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Caring for a Three Legged Dog or Cat

Tripawds is the place to learn how to care for a three legged dog or cat, with answers about dog leg amputation, and cat amputation recovery from many years of member experiences.
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10 year old Lab/Newfoundland - Rear leg amputation surgery tomorrow.
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18 November 2016 - 5:00 pm
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Oh I definitely looked at the photos and prepared myself, my poor guy had his belly shaved for ultrasounds and now hes gonna be shaved for the amp..hes gonna be half bald! But better bald, than in pain. <3 I called the vet cause I hadn’t heard anything and he got out of surgery about an hour ago (3pm PST). She said the surgery went well and he’s just really doped up right now. 

I’ll post again once hes home. <3

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18 November 2016 - 11:56 pm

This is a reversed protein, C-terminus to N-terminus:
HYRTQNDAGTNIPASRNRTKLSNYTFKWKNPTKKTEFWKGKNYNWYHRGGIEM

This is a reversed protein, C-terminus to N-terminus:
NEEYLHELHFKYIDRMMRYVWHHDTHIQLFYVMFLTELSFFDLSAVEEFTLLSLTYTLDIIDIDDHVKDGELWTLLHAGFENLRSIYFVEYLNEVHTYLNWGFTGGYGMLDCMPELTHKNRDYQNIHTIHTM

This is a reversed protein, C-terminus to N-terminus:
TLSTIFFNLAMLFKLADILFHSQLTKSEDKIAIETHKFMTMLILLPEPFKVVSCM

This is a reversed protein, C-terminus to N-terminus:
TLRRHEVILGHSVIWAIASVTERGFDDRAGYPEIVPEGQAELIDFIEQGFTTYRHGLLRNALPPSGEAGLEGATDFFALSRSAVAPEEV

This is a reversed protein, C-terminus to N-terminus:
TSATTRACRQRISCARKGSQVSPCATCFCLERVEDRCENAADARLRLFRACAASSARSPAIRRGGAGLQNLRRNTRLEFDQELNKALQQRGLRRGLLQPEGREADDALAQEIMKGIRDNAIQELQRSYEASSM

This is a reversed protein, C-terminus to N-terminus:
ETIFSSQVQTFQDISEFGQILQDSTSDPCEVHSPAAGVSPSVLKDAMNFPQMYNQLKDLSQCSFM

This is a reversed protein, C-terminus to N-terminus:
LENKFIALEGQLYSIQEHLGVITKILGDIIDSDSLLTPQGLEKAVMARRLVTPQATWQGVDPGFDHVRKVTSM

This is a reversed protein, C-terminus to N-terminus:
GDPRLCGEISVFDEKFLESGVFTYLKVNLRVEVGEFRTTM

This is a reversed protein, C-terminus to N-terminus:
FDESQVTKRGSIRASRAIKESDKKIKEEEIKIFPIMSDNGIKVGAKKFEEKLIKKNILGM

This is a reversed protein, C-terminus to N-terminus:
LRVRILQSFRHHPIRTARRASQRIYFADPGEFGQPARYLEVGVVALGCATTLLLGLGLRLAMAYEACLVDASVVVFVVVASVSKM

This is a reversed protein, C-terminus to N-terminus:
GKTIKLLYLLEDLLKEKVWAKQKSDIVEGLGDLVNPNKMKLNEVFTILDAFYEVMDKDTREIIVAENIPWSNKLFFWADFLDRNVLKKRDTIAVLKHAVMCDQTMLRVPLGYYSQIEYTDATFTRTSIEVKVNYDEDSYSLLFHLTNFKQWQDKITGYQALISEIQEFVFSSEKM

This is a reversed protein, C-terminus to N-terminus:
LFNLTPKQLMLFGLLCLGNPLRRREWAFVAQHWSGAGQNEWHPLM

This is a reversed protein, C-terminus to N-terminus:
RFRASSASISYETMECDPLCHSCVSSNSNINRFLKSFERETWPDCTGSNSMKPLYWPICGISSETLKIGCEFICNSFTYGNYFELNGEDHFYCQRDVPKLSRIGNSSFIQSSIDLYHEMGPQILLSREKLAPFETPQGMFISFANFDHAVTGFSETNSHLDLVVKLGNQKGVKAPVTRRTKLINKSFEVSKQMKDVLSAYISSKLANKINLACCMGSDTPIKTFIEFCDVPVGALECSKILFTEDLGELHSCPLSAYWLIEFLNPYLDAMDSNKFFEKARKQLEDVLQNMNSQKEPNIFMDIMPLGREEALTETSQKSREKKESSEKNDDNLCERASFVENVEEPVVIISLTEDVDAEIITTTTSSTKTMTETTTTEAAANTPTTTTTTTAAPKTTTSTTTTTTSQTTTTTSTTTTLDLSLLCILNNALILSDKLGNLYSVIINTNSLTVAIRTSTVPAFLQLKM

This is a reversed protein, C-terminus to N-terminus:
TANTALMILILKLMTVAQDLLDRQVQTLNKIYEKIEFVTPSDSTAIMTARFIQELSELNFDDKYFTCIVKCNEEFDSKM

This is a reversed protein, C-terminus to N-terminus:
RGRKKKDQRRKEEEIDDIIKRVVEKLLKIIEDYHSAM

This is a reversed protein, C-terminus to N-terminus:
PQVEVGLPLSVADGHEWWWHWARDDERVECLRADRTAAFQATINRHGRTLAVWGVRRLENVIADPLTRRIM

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Hi! I hope everything went well with your baby’s surgery today. I just wanted to pitch in with a bit of support and recent experience. My Izzi just lost her right rear leg to bone cancer in September. She is 9 and she’s a big girl too, yet not as big as yours, she’s 65 pounds. It has been about 9 weeks since her surgery and she’s actually doing fantastic. I won’t lie, the recovery can be flat out awful at times. There was alot of crying involved for me. Izzi is very in tune with my emotions so I just had to go cry in private so as not to bring her down. They really need so much positivity to get through this. The bruising, swelling, and drainage are hard to look at and it’s so sad to imagine what they are feeling. But! It’s only a short term situation and it really will fly by. I also had a week to be home with izzi for recovery and then after that I came home at lunch every day like you plan to do. The biggest issue we had was with licking the incision when she was home unattended. I absolutely cannot stress enough how important a good quality cone is. I know like 99.9% of dogs hate the cone and it seems like torture but you have to do it. The last thing you need is the stitches coming out or getting infected! If you can, it’s really helpful to make a big pallet in your living room and just plan to be lazy with him as much as you can while he heals. We actually got Izzi a twin sized memory foam mattress for $90 on Amazon which was way cheaper than most large dog beds and the bonus is that I can lay on it with her. That obviously doesn’t work for everyone because it does require some space but it’s something to think about. Everyone is different but Izzi was up hopping around almost immediately. The first week while she was on the strong pain meds she got around very well. The second week she seemed to back pedal and started to slow down considerably but she was weaning off the tramadol so I think the pain was more of a factor then. Just try not to get discouraged if he doesn’t seem to get it right away – he will in time. Be his cheerleader and celebrate every step with him, you will boost his confidence and help him improve. If you can get a support harness it will be a life saver. I ordered one off Amazon (can you tell I love Amazon?! Ha!)  that was quite a bit cheaper than the ones I see advertised on this site so shop around if cost is of concern. It’s exhausting to try and assist them without a harness and I really think it helps izzi feel more independent. All in all I feel I made the right decision by choosing to amputate and I bet you will too once you get over the initial shock of things. This site is overflowing with wonderful people that will help you through it all. I would have felt SO alone without all the kind friends I have encountered here. Post an update when you can and give that boy lots and lots of kisses!!!! We are all rooting for him!